5 ERC Grants Awarded to Vienna BioCenter Scientists

The European Research Council (ERC) awarded Advanced Grants to five Vienna BioCenter group leaders, representing University of Vienna Faculty of Life Sciences, IMBA and the IMP.

Securing an ERC Advanced Grant is a remarkable achievement, and the Vienna BioCenter's distinction is further underscored by the presence of five such grants across more the 130+ groups on our campus. This level of competitiveness is truly exceptional, highlighting the outstanding caliber of our campus.

The European Research Council (ERC), set up by the European Union in 2007, is the premier European funding organisation for excellent frontier research. Every year, it selects and funds the very best, creative researchers of any nationality and age, to run projects based in Europe. The ERC offers four core grant schemes: Starting, Consolidator, Advanced and Synergy Grants. With its additional Proof of Concept grant scheme, the ERC helps grantees to bridge the gap between their pioneering research and early phases of its commercialisation. The overall ERC budget from 2021 to 2027 is more than 16 billion Euro.


IMP: ERC Advanced Grant to study how protein misfolding leads to disease

The European Research Council (ERC) awarded an Advanced Grant to senior group leader Tim Clausen to study protein misfolding in muscle with the goal to develop new tools against age-related muscle protein disorders. By using C. elegans as the primary model organism, researchers aim to uncover the key factors underlying muscle diseases associated with myosin misfolding, the molecular motor that drives muscle contraction.

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IMBA: ERC Advanced Grant to investigate arms race between transposons and genome defense

Julius Brennecke, Senior Scientist at IMBA, was awarded an Advanced Grant for his project on transposon-host coevolution. The funded project is the next step in the Brennecke Lab’s pursuit to unravel the continuously evolving cellular mechanisms that protect the genome from selfish genetic elements. The newly awarded ERC Advanced Grant is already the third ERC Grant for Brennecke, following his ERC Starting Grant and Consolidator Grant.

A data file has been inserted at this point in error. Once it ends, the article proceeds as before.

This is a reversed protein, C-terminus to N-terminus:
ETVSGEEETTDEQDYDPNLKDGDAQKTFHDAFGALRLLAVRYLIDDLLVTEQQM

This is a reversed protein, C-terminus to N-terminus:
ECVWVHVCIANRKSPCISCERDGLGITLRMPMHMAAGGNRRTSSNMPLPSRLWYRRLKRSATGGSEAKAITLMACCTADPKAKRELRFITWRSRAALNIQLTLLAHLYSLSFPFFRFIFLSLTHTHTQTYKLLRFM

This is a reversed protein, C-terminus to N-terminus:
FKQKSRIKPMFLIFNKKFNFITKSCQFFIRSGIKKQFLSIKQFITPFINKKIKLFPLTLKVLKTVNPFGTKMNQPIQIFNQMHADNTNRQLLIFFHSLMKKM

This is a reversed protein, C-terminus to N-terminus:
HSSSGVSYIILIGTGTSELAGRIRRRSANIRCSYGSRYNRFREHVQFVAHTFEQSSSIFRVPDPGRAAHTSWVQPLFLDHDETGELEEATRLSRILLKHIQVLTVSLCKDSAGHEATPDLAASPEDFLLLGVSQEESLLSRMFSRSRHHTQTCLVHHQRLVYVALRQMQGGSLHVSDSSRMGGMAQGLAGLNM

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Faculty of Life Sciences: Three Advanced Grants to study Marine snow in the deep sea, the path of Homo sapiens through the Levant and the evolutionary origin of neuro-muscular systems

Gerhard J. Herndl (Dep. of Functional and Evolutionary Ecology) has been awarded an ERC Advanced Grant for his project "NEREIDES", where he and his team will investigate unknown aspects of the marine carbon cycle on two research cruises with the Dutch research vessel Pelagia. Through sampling and analysis, they will study the organic material known as 'marine snow', looking at its chemical and biological composition, its origin, source, turnover and ecological impact on the (micro)organisms of the Atlantic. Their research also investigates its role as a carbon sink under changing climate conditions.

Thomas Higham's (Dep. of Evolutionary Anthopology) forthcoming ERC Advanced Grant project "Disperse" will focus on the migration of Homo sapiens into Eurasia across the Levant. He and his team are investigating the timing and frequency of human migration from Africa to Eurasia, looking in particular at encounters between Homo sapiens and other human species such as Neanderthals and Denisovans. They'll focus on Ksar 'Akil, an important archaeological site in Lebanon, which they will reopen and analyse using advanced sediment DNA techniques to study its artefacts, paleoenvironmental and climatic history. This comprehensive approach promises to provide valuable insights into cultural evolution during this crucial period of human history.

Ulrich Technau's (Dep. Neurosciences and Developmental Biology) ERC Advanced Grant supports his "EVONeuroMuscle" project, in which he and his team will trace the origins of neuromuscular systems in early animal evolution by deciphering and comparing the molecular profiles of muscle and nerve cells in cnidarians, sponges and comb jellies. Using transgenesis and CRISPR/Cas9 mutagenesis, the researchers want to elucidate the function of the individual neuromuscular modules in the organism as a whole. In addition, they are developing mathematical and biophysical models to simulate the complexity of modular systems.

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